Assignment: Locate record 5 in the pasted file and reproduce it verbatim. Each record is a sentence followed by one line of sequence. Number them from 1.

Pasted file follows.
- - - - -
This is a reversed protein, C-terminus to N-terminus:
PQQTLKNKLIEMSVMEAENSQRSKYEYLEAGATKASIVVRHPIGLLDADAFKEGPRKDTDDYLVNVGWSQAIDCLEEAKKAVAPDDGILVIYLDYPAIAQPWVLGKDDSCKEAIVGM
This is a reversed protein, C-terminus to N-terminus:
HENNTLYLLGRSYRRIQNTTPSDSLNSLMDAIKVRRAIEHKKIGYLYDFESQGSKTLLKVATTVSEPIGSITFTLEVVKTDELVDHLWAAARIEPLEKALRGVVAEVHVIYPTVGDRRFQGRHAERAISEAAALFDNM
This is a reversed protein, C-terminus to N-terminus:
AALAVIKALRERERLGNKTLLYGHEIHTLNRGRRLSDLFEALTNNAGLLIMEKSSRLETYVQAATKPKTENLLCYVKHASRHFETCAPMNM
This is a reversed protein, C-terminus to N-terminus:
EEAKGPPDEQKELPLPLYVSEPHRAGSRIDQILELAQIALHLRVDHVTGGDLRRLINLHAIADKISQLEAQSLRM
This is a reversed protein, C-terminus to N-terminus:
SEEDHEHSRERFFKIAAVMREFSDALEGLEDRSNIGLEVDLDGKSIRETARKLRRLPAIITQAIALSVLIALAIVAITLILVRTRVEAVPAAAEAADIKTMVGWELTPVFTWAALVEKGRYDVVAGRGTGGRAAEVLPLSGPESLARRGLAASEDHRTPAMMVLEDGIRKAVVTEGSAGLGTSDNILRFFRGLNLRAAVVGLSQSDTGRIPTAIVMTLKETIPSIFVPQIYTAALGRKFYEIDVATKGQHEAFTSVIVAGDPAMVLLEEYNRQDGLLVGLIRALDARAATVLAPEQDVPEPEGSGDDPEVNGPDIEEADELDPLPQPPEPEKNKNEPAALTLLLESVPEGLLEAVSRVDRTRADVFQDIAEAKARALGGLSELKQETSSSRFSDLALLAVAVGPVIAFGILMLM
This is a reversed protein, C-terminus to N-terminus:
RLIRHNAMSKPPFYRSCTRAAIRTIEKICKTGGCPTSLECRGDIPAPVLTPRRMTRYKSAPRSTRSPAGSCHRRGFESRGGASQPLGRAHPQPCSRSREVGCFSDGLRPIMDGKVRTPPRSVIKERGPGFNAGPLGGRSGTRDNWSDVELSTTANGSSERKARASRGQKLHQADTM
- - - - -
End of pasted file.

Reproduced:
This is a reversed protein, C-terminus to N-terminus:
SEEDHEHSRERFFKIAAVMREFSDALEGLEDRSNIGLEVDLDGKSIRETARKLRRLPAIITQAIALSVLIALAIVAITLILVRTRVEAVPAAAEAADIKTMVGWELTPVFTWAALVEKGRYDVVAGRGTGGRAAEVLPLSGPESLARRGLAASEDHRTPAMMVLEDGIRKAVVTEGSAGLGTSDNILRFFRGLNLRAAVVGLSQSDTGRIPTAIVMTLKETIPSIFVPQIYTAALGRKFYEIDVATKGQHEAFTSVIVAGDPAMVLLEEYNRQDGLLVGLIRALDARAATVLAPEQDVPEPEGSGDDPEVNGPDIEEADELDPLPQPPEPEKNKNEPAALTLLLESVPEGLLEAVSRVDRTRADVFQDIAEAKARALGGLSELKQETSSSRFSDLALLAVAVGPVIAFGILMLM